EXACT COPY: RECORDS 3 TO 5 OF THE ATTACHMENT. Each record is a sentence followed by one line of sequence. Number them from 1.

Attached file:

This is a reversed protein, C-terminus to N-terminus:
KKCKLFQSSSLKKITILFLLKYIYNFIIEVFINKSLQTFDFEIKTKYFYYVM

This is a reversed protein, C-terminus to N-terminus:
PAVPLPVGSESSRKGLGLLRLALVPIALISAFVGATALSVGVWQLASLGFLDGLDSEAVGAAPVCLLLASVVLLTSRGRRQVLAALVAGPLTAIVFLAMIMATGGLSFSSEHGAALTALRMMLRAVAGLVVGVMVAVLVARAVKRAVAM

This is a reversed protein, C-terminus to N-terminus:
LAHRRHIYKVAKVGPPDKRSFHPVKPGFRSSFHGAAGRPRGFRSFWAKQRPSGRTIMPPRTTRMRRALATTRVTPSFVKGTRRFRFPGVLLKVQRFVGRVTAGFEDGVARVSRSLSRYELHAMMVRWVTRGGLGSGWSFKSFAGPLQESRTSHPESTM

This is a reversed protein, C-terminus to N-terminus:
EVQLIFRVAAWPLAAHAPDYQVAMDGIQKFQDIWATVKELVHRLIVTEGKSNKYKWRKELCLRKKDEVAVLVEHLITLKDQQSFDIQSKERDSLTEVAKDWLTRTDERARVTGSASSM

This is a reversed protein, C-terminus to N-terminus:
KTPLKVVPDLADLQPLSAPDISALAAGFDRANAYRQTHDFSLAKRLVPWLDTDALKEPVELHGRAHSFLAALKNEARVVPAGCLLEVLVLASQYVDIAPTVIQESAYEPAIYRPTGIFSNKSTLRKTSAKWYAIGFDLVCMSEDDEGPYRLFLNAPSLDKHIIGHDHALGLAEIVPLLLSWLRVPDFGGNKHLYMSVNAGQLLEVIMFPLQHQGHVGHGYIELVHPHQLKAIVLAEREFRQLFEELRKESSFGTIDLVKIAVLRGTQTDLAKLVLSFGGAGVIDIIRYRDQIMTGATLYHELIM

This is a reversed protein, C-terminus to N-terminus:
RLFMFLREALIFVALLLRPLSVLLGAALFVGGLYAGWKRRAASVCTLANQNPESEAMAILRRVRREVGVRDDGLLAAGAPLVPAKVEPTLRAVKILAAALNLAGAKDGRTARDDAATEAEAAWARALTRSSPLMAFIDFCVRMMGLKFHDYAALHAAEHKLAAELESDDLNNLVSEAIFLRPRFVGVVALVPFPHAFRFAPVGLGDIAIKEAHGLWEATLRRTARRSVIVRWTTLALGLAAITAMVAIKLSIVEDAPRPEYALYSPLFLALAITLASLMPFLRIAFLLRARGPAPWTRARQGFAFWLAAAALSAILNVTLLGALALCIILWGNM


This is a reversed protein, C-terminus to N-terminus:
LAHRRHIYKVAKVGPPDKRSFHPVKPGFRSSFHGAAGRPRGFRSFWAKQRPSGRTIMPPRTTRMRRALATTRVTPSFVKGTRRFRFPGVLLKVQRFVGRVTAGFEDGVARVSRSLSRYELHAMMVRWVTRGGLGSGWSFKSFAGPLQESRTSHPESTM

This is a reversed protein, C-terminus to N-terminus:
EVQLIFRVAAWPLAAHAPDYQVAMDGIQKFQDIWATVKELVHRLIVTEGKSNKYKWRKELCLRKKDEVAVLVEHLITLKDQQSFDIQSKERDSLTEVAKDWLTRTDERARVTGSASSM

This is a reversed protein, C-terminus to N-terminus:
KTPLKVVPDLADLQPLSAPDISALAAGFDRANAYRQTHDFSLAKRLVPWLDTDALKEPVELHGRAHSFLAALKNEARVVPAGCLLEVLVLASQYVDIAPTVIQESAYEPAIYRPTGIFSNKSTLRKTSAKWYAIGFDLVCMSEDDEGPYRLFLNAPSLDKHIIGHDHALGLAEIVPLLLSWLRVPDFGGNKHLYMSVNAGQLLEVIMFPLQHQGHVGHGYIELVHPHQLKAIVLAEREFRQLFEELRKESSFGTIDLVKIAVLRGTQTDLAKLVLSFGGAGVIDIIRYRDQIMTGATLYHELIM